None, probably. They are all so scared of "gaffes". Walking out on an interview would, in these times, be a sensational gaffe. Head-butting Jeremy Paxman would be off the Richter scale of gaffes. One of the wonders of the age is how politicians have become so armour-plated to insult; how the only evidence of the interviewer-inflicted wound is the phrase: "With the greatest respect, Jeremy."
On Wednesday's Newsnight, I watched Paxman with Paddy Ashdown. The Paxman v Blair contest the night before had been rough enough, but on poor Ashdown - or so it seemed to me - Paxman rained down bolts of unprecedented bluntness. Ashdown was too old at 56 ("past it", Paxman said), his party was going nowhere, he would be removed as Lib Dem leader after the election. These weren't so much questions as offensive statements which taunted Ashdown to come up with a civilised response. He cae up with one, of course. He sat tight and smiled, a rabbit frozen in the television headlamps, and said things like "Nonsense!" and "with respect". But there must have been some part of him - the Special Boat Service part perhaps - that longed to grab the interviewer by the tie and crash the Ashdown forehead against the Paxman nose.
I enjoy the side of Paxman that teeters on the edge of personal abuse, but I wonder if it serves any purpose outside popular entertainment. In his cross-questioning barrister mode he gets much more illuminating results. Blair was a sorry sight trying to explain how his party's education policy was against (a) selection in schools and (b) the abolition of selection in schools. And when Paxman asked Ashdown - and asked him again and again - if the Lib Dems' famous 1p on income tax to pay for better schools was 1p on the present rate, or 1p on the rate from next month (when it is reduced by 1p), you could tell by Ashdown's blurry answers that his pocket calculator had never been required to work it out.
Paxman's producers need to be careful in perhaps just one respect. In the Ashdown interview there were far too many cutaway shots of the great interviewer looking sceptical, bored and incredulous. I want Jeremy to ask questions on my behalf, but I don't need him to tell me what to think of the answers.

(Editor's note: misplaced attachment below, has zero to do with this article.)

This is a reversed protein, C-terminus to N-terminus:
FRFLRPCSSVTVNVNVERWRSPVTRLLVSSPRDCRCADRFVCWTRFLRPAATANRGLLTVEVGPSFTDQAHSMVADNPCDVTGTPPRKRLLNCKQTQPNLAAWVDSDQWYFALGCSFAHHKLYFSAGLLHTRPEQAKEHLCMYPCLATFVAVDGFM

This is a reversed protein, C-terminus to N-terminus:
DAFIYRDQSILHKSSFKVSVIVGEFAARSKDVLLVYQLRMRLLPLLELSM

According to a piece in Friday's Telegraph, the Tories could yet win because the middle class will suddenly see that their economic circumstance has changed. This wasn't the usual argument - that Britain is doing jolly well and all that Major needs to do is get the message through - but its opposite. Niall Ferguson, billed as a Fellow of Jesus College, Oxford, predicted that somewhere between now and 1 May, the financial markets will crash; he offered this Tuesday, 25 March, as the likeliest date. Other than the precision of the timing, there's nothing new in Ferguson's prediction. One piece of conventional wisdom is that stocks are vastly over-valued and riding for a fall on Wall Street and in London. There may already be signs of jitters; 10 days ago the Dow Jones recorded its biggest one-day fall this year.
To many people this might simply signify that now was not the best time to buy a Pep (could this be why Nigel Lawson is flogging them so hard on television commercials?). Ferguson, however, saw a silver lining. A financial crisis would "not necessarily" rebound on John Major because "it's when things are going well economically that voters have the confidence to gamble on change". In other words, a new feel-bad factor would have the English middle classes flocking back to nurse.
Obviously, this explains why F D Roosevelt and Margaret Thatcher got elected. The booming economies of the USA in 1932 and Britain in 1979 made people feel they could take a chance. Mr Ferguson describes himself as "a simple economical historian". I don't think that they will be pinning his words of hope to the noticeboards at Central Office, but, life being so desperate there, you never know.
At The last general election this newspaper recommended an anti-Conservative vote. Or at least it tried to, because it was then bound by the convention of its founders to avoid endorsing any political party, which also meant avoiding the positive non-endorsement of a particular political party. Perhaps this is still the case - I see worrying signs of it in the Independent's new television campaign - but it has always seemed to me an odd kind of newspaper that in its leader column dished out advice on all kinds of subjects in the years between general elections, and then at the vital moment withdrew into some kind of holy opacity, with a price above rubies etc.
Anyway, the way around this house rule in 1992 was to write a signed leader, a personal statement from the editor. As I wrote it, I can say, without worrying about offending anybody, that I think it was far from brilliant. On the other hand (a phrase which may well have occurred in the leader itself) I have always been rather disappointed, like the editor of the Skibbereen Eagle with the Tsar, that so many people disobeyed my advice. Politics in this country reached a natural turning point with the departure of Mrs Thatcher; five years of neo-Thatcherism, filled with mad schemes which even she would have thought twice about, has done nobody (even Thatcherites) much good.
But now, like Niall Ferguson with his paradoxical view of the coming financial crash, I can detect a faint silver lining in the perversity of the British voting public five years ago. If Kinnock had won, the Tories would have sacked Major. There would have been five years of Kinnock-baiting (you can certainly bet the Sun wouldn't be changing sides). And Michael Portillo might be 28 per cent ahead in the polls.Reuse content